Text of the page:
Mickey Z.’s Rav, 1st Collection (Youth in Decline, 2014).
If you’re interested in exploring a new universe—and not the one Marvel introduced in the 1980s, though I’ve been known to pick up issues of Star Brand and DP7 in the quarter bin at Chicago Comics—you might want to check out Jake Austen’s conversation with Zak Sally and Mickey Zacchilli on Saturday afternoon, as the three talk about music, comics, and self-publishing. Sally and Zacchilli are both forward-thinking cartoonists, producing work that blurs the lines between zines, minicomics, and more traditional comic books narratives. In re-reading Jack Kirby’s The Demon just a few months ago, I had fun looking for visual parallels between Zacchilli’s Rav and those apocalyptic, two-page spreads where Etrigan hovers over Gotham City in pursuit of Witch Boy.
On Sunday, writer and artist Amy Peltz will explore other landscapes with Derf Backderf, Keiler Roberts, and Sarah Becan, as they talk about what we’ve called “The Honest Truth,” the transformation of the raw material of everyday life into comics. That autobiographical impulse in contemporary U. S. comics can also be traced, at least in part, here to Chicago, in Justin Green’s Binky Brown Meets the Holy Virgin Mary, Richard “Grass” Green’s Un-Fold Funnies and, more recently, in Jessica Abel’s early work.
One of Richard “Grass” Green’s cityscapes on page 24 of Xal-Kor the Human Cat #1 (New Media Publishing, August 1980).
On Sunday afternoon, Amara Leipzig and I will be hosting a panel/workshop called The Regionalism Experiment featuring Ben Passmore, Leigh Luna, Isabella Rotman, Anuj Shrestha, and Mickey Zacchilli. You’ll notice that C. C. Beck, who trained at the Chicago Academy of Fine Arts in the late 1920s as his future artistic collaborator Otto Binder was finishing at Schurz, appears several times in our panel descriptions. I guess you could say he hovers like a ghost over the proceedings, but without his 1983 conversation with Will Eisner we’d have no shape to our workshop, which will ask the artists to place themselves in a landscape: what does that autobiographical landscape look like, and how did they get there? In the interview, Eisner urged Beck to talk more openly about Minnesota and Chicago and New York, the three fixed points in the map of the Captain Marvel co-creator’s early years: “The reason I’m questioning you is that I believe geographic origin impinges on style of art considerably,” Eisner said (Eisner 18). Amara and I would like to know if that assertion is true, and, if it is, we’d like to see how these points of “origin”—the real ones, or the ones found only in the imagination—have shaped their work.
The first narrative page from the ashcan edition of what became Whiz Comics No. 2 in 1940 (from The Shazam Archives Volume 1, DC Comics, page 11) and an excerpt from Mickey Z.’s Rav (Youth in Decline, 2014).
I don’t know if Beck had Chicago in mind when he drew this page for Fawcett over 75 years ago, and I don’t know if Mickey Z. was thinking about an IHop in Providence, Rhode Island when she sketched this portrait of Juice from Rav, but I see both drawings as existing within the same space. Look closer and you might find that one resonates with the other: a mysterious stranger, a sudden revelation, a moment of doubt. Maybe I’m looking for some kind of comic book singularity here, a unified field theory, in which all comic books exist within the same temporal space. Or maybe I just read way too many superhero team-up comics when I was a kid. I especially loved the ones where the Golden Age Superman would return, gray-haired, and throw down with a younger version of himself. It was like a history lesson and time travel all in one for only 60 cents.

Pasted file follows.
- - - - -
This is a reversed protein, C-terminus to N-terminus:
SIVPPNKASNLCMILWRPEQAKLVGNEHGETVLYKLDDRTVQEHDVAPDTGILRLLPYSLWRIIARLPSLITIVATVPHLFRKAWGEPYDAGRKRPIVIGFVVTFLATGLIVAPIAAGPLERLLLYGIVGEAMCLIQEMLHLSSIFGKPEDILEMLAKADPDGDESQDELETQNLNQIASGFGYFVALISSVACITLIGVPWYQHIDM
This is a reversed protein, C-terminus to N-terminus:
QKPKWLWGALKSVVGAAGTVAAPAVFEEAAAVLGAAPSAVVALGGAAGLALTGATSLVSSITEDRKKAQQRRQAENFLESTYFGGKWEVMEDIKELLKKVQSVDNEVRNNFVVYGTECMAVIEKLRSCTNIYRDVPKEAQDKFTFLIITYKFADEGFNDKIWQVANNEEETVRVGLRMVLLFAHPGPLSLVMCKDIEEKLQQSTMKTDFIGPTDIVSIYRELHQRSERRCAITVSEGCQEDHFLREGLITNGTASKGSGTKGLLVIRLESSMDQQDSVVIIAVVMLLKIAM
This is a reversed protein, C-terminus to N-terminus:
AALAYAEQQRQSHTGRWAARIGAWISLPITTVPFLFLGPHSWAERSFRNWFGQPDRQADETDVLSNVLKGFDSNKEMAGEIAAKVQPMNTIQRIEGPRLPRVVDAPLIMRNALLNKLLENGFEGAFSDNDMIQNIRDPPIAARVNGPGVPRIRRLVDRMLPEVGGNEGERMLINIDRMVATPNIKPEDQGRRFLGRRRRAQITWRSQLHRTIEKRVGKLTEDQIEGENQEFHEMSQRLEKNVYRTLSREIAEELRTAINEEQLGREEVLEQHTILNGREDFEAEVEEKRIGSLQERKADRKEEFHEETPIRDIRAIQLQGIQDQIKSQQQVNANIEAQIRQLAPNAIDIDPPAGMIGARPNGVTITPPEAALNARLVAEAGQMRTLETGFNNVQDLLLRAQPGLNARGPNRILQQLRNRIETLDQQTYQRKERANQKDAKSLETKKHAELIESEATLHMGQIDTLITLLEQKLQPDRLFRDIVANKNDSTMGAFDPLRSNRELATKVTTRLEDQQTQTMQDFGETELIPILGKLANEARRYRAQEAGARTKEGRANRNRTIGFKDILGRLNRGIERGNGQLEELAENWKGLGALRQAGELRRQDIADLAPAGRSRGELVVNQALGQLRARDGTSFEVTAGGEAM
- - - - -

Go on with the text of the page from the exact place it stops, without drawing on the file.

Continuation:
One of my favorite comics: the George Perez (p), Mike DeCarlo (i) and Anthony Tollin (c) cover for Justice League of America No. 197 (December 1981). Image from the Grand Comics Database (since I can’t find my copy).
If this is all sounding too abstract, don’t worry—it’s going to be a lot of fun, and it will all start with some kick-off events on Thursday and Friday, including The Ladydrawers Comics Collective and Femicomix Finland team up at Women & Children First in Andersonville on Thursday night. On Friday the 5th at 7, see John Porcellino, Eleanor Davis, and Keiler Roberts in conversation with Hillary Chute at Quimby’s.
If you’ve been to CAKE over the last few years, come back and visit. If you’ve never been, make sure you’re at the Center on Halsted this weekend. Go to a workshop or a panel. Meet some new friends. Come by and say hello.
For more on the weekend’s events, visit the CAKE website: http://www.cakechicago.com/
Quimby’s also has a great list of all the CAKE-related events coming up: http://www.quimbys.com/blog/comics/cake-announcements/
Isabella Rotman’s Mike Watt-like, flannel-wearing CAKE mascot. Is this Charles Cake?!
Beaty, Bart. Comics Versus Art. Toronto: U. of Toronto Press, 2012. Print.
Eisner, Will. “Shop Talk: C. C. Beck.” Will Eisner’s Spirit Magazine No. 41 (June 1983). 18-23, 42-43. Print.
Moore, Alan. “M*****man: Full Story and Pics.” Miracleman #2 (Oct. 1985). Eclipse Comics: 15, 31. Print.
Schelly, Bill. Words of Wonder: The Life and Times of Otto Binder. Seattle: Hamster Press, 2003. Print.
p.s. I’ll have copies of my band’s new album if you’d like one. Pet Theories will be playing the CAKE after party at The Observatory on Saturday the 6th. I’ll also have some copies of Allison’s new zine, Satan Is My Father, which features essays on two of my favorite but lost Connecticut bands of the 1980s and 1990s. And speaking of collaborations made possible by CAKE, here is Amara Leipzig’s artwork for our album cover: